To enlarge his impact while reinforcing his economic model, Samuel is mobilizing Coexister members and alumni through a sister organization, “Convivencia”, to give really high valuable strategic advice on a consulting basis to both public and private organizations. Companies are accompanied to position themselves on interfaith issues, define clear rules and open dialogue to avoid tensions and frustration; for instance, Samuel supports the Fédération des Centres Sociaux, a network of a thousand public social centers in France. Through the work he is doing with Convivencia, Samuel aims at getting a significant cohort of organizations to set an example and change rules at bigger scale.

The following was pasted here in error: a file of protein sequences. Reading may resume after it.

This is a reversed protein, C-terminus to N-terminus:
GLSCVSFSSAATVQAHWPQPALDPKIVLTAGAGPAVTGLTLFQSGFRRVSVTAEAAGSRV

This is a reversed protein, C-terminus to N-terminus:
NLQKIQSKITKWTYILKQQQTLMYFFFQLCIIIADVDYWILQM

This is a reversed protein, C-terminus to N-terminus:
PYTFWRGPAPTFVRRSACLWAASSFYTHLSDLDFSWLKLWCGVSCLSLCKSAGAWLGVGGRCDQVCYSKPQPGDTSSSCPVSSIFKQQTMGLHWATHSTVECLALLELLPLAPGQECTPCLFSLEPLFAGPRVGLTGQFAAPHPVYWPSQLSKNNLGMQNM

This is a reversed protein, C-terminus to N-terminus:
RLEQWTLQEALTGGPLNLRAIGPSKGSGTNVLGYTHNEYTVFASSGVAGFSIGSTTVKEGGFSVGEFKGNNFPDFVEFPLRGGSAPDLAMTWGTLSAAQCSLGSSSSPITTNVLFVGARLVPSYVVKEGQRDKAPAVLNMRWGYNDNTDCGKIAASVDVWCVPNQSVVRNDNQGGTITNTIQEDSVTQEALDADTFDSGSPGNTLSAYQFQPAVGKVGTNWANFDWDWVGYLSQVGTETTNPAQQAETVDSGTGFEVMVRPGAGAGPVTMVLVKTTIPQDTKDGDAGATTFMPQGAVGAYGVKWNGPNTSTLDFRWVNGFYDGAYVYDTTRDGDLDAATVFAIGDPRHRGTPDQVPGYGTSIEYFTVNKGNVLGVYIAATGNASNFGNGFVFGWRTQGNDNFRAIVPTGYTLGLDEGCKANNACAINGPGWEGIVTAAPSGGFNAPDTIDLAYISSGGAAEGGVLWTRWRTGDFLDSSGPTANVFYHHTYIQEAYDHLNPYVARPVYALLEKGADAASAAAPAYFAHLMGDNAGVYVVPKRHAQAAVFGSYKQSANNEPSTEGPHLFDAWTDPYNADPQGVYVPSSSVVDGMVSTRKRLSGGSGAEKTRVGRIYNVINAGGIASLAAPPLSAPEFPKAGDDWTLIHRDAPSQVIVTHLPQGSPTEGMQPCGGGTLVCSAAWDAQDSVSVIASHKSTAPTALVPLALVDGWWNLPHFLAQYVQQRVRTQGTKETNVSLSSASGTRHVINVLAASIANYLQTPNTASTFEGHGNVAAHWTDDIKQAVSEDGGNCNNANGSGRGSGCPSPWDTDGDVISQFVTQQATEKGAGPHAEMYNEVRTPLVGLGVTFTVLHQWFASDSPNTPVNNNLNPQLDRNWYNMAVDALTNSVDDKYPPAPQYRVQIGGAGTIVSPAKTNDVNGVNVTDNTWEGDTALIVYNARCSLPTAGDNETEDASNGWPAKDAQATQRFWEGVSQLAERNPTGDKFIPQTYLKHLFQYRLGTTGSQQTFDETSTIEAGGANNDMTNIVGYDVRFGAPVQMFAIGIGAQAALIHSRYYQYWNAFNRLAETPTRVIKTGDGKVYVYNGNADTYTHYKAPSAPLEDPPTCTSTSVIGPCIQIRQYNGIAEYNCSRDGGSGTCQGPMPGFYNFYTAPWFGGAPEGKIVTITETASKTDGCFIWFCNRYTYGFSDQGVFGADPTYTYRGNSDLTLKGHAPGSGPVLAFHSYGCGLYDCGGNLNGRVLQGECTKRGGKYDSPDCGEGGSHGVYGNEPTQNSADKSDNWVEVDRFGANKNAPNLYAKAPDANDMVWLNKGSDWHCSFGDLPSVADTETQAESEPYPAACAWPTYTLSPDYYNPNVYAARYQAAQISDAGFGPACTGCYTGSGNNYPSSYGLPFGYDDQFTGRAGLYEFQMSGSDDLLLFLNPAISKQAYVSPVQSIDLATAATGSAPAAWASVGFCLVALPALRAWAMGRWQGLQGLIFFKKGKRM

In addition to schools and organizations, Samuel is also using cultural channels to spread the “active coexistence” message; to do so, he develops two major events: a music festival named Festiv’all together (15,000+ attended the latest edition) and a “Night for laïcité” during which all the places of worship of a city are open to visit.
Eventually, Samuel is working on strategic partnerships with the government and public institutions to influence high-level decision makers. Playing a key role with the Economic, Social and Environmental Council and the Observatory of Secularism, Samuel is positioning Coexister as a legitimate organization to deeply change France’s position on interfaith, breaking the taboo and opening a new form of dialogue. In partnership with official institutions, Coexister already gathered public representatives and civil society champions through 4 interfaith-focused seminars and a major conference (2,000 participants), resulting in five recommendations for the government.